I'm installing a track light on the ceiling. The ceiling is old plaster (~1945)

The fixtures come with what I can tell are self-drilling anchors.

Is it a good idea to use these anchors on plaster ceiling, or should I use something else?

The weight load on each anchor should be fairly low (1-2 lbs is my best guess) so I suppose I could use any plastic-sleeve anchors, predrill the holes, and it should do minimal damage to plaster.

ceiling fixture with anchor

  • 1
    Do you know how the plaster is supported? Lathe, expanded metal? These were common ways in the 40’s I love those EZ self drilling anchors on Sheetrock but find on lath sometimes they push the wood not drilling so well and expanded metal they usually won’t go through. I have found pre drilling and molly or toggle bolts the best option with plaster even light loads like you have.
    – Ed Beal
    Mar 25, 2021 at 14:34
  • I'm not sure about this exact part of the ceiling. On the walls, plaster sits on wood lathe. On the ceiling it is on some sort of pre-manufactured gypsum board with holes Mar 25, 2021 at 14:55
  • Note that when you install track lights most of the weight should be firmly screwed into the box. The other screw points are just to hold the arms close to ceiling.
    – DMoore
    Mar 25, 2021 at 15:25
  • I have installed tracks that the box was attached to the ceiling the wiring snapped into the box that was attached to the ceiling and a cover snapped over that when the track was plugged in. Other types are made to mate to a ceiling 3” light fixture box or other similar method if we don’t know the style it is hard to say what is required.
    – Ed Beal
    Mar 25, 2021 at 19:32

3 Answers 3


Since the structure is known to have lath on the walls I would not use self drilling bits they do have problems with lath or I have experienced problems with lath.

the gypsum ceiling that is over coated the self drilling work about as well as a drill bit. Many thought Sheetrock because it was less expensive was an inferior method so a skim coat was overlaid so it looked like plaster and some wanted the stucco look until the housing boom at the end of WW2. The coating may look like plaster but may be Sheetrock mud with sand (very common on the west coast). In any case these anchors work well on the ceilings where plaster or gypsum was used. If you hit a joist back off and use a screw.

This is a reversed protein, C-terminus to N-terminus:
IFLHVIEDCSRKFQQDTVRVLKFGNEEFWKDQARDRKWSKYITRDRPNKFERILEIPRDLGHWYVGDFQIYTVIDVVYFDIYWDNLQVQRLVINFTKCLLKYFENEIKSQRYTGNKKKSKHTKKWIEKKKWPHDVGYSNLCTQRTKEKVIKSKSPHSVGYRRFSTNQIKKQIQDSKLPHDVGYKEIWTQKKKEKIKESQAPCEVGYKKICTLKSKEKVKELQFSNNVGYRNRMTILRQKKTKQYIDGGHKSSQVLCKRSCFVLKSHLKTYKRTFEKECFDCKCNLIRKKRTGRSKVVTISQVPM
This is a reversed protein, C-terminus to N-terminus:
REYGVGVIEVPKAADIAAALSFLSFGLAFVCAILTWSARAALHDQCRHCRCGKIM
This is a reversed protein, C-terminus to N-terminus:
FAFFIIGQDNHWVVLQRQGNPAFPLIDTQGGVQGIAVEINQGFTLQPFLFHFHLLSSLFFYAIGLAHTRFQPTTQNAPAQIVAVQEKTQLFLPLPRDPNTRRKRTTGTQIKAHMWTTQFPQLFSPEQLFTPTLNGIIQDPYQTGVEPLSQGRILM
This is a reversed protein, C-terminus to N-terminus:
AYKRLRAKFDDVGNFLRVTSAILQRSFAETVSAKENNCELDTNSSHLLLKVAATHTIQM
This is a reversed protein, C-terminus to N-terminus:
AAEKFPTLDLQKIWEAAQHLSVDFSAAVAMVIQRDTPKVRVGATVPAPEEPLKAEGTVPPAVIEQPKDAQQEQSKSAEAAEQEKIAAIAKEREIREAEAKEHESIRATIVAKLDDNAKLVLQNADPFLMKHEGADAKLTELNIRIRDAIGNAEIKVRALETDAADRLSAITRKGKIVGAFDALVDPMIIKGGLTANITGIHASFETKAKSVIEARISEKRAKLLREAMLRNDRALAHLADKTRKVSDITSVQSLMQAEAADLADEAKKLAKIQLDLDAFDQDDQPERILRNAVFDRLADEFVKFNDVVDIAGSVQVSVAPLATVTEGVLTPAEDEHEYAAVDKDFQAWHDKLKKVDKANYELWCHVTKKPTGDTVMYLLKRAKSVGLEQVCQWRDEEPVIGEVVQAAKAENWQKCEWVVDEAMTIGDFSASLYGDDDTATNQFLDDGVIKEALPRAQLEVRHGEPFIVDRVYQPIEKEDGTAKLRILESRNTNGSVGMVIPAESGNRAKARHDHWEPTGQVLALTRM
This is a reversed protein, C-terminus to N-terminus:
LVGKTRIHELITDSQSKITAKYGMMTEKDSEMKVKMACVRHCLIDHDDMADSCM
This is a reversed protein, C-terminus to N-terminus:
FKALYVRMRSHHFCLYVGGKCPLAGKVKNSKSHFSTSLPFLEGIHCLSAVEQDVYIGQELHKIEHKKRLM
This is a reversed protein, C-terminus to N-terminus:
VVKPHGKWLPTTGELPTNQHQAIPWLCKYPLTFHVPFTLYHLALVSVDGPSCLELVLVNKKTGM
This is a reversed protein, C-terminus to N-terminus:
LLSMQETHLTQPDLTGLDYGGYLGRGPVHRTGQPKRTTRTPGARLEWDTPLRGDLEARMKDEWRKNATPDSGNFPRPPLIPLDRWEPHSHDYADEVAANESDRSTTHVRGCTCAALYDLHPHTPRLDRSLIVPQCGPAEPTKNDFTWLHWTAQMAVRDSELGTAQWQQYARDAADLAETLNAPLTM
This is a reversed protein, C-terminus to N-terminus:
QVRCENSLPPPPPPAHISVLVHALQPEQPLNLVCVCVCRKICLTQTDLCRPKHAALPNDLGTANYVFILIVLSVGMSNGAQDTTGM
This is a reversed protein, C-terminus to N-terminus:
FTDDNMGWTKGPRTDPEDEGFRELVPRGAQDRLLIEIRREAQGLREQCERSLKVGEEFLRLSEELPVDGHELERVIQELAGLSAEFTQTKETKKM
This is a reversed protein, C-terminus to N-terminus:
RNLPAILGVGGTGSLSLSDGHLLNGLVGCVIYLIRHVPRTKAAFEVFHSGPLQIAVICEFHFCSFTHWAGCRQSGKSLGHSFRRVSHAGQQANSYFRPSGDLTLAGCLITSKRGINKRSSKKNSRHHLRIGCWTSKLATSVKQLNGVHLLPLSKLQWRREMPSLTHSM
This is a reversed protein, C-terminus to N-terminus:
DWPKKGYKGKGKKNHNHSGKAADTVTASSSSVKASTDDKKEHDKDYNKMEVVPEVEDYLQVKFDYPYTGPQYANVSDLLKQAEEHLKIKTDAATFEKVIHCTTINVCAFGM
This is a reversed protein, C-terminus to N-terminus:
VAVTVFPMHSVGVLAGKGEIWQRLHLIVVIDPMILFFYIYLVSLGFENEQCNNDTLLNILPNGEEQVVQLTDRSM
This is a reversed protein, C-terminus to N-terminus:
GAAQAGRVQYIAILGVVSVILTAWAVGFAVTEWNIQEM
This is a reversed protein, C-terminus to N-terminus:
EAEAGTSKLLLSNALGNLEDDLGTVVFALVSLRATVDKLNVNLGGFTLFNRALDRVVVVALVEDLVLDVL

On the walls I would use pre drilled molly bolts or toggle bolts.

Plaster is not hard but some skim coats of stucco are. Very few remodels I have done actually had stucco skim coats over plaster but a few did.


This will most likely not work because you won't be able to get this to screw into the plaster. That stuff is HARD. I use masonry drill bits in my house, and they go dull after just a few holes drilled.

You will probably be OK using wall anchors as far as the anchor holding your light, but I would go with a different style instead, like the expanding plug, or toggle bolt type.


I wouldn’t use self drilling drywall anchors if I didn’t know what I was drilling into. If it’s lath and plaster, or fiberboard or hardboard (you said there are holes???), you’ll run into problems. Use a tiny drill to drill a pilot hole. Be slow and gentle so you can feel what you're drilling into. If you hit a wood lath or a joist, screw a sufficiently long screw directly into the pilot hole and through the lath or into the joist. That (getting a good bite on a wood lath) will be at least as strong as a drywall anchor in drywall.

If you don’t hit a wood lath (you go between them, or the ceiling is not a lath and plaster ceiling) then drill the hole larger and use a good plastic anchor that’s not specific to drywall.

Re toggle bolts -- I also don't like those when I don't know what I'm drilling into. If you drill between laths and there is an excess of plaster pushed up that gap, you'll end up with a mess.

  • Drilling with a drill bit it doesn’t make much difference if the bit Is tiny as that is not a size, to me a 1/4” might be tiny and that is large enough for the smallest size toggles I have used many are 3/8 or 1/2” but that is irrelevant a toggle will work with lath, expanded metal, Sheetrock, stucco, and fiber board. The op said gypsum board that was coated a toggle would be a great product here.
    – Ed Beal
    Mar 25, 2021 at 19:27

Your Answer

By clicking “Post Your Answer”, you agree to our terms of service and acknowledge that you have read and understand our privacy policy and code of conduct.

Not the answer you're looking for? Browse other questions tagged or ask your own question.